The Use of Restorative Justice in the Youth Criminal Justice Act: A Multiple Stakeholder Perspective
The use of restorative justice in the youth justice field has increased significantly since the enactment of the Youth Criminal Justice Act in 2003 (Thomas, 2008). Legislation within the Youth Criminal Justice Act requires incarceration to be employed as a last resort leading to increased reliance on extra-judicial programs (Department of Justice Canada, 2009 September). Research into restorative justice use has highlighted a need for standardization of restorative justice programs and has identified ambiguity surrounding the term "restorative justice" (Johnson, 2003). Additional research into restorative justice stakeholder perceptions is essential for the advancement of restorative justice programming. Determining stakeholder motivations, beliefs and implementation practices will provide a better understanding of the standard of programming being provided. The current research study used both quantitative and qualitative methodologies to identify restorative justice stakeholder beliefs, values and attitudes regarding restorative justice. Four stakeholder groups were identified within a large urban municipality in Nova Scotia. These stakeholders consisted of restorative justice caseworkers, restorative justice volunteers, mental health professionals and police officers. Surveys were distributed to three of these stakeholder groups (restorative justice caseworkers, restorative justice volunteers and mental health professionals). A total of eight surveys were returned from these three stakeholder groups. Seven interviews were also conducted with individuals from the fourth stakeholder group (police officers) and restorative justice administrative figures. Results from the current study found that many restorative justice stakeholders identified restorative justice as a specific program for youth in conflict with the law. Very few respondents understood restorative justice to be a philosophy and unique way of looking at criminal offending. Gaps in restorative justice programming within the researched municipality were also identified. A need for higher standards of communication across all stakeholder groups was identified as an important feature to address. Research respondents further highlighted the need for additional community and societal support in the restorative justice field. Participants identified that increased funding for training opportunities and additional community programming would assist restorative justice in increasing its effectiveness. Restorative justice stakeholders require adequate training, funding and knowledge in order to implement high standard restorative justice programming for victims and youth within Nova Scotia.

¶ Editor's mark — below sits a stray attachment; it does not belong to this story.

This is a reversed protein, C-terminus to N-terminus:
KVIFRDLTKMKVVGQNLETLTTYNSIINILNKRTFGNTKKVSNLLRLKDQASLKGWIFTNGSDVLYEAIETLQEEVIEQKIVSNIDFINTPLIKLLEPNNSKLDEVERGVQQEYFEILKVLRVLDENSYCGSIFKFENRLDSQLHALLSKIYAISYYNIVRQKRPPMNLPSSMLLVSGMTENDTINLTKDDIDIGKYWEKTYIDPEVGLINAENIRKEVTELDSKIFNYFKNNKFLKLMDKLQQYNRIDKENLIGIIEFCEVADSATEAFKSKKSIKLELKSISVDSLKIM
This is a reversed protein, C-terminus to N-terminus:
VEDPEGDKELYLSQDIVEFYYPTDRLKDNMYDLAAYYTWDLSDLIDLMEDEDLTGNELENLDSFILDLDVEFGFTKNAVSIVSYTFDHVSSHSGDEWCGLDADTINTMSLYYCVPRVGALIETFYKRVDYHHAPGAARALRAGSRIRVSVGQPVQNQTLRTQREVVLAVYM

Youth Criminal Justice Act , Canada , Restorative Justice , Juvenile Delinquents , Rehabilitation , Administration of Criminal Justice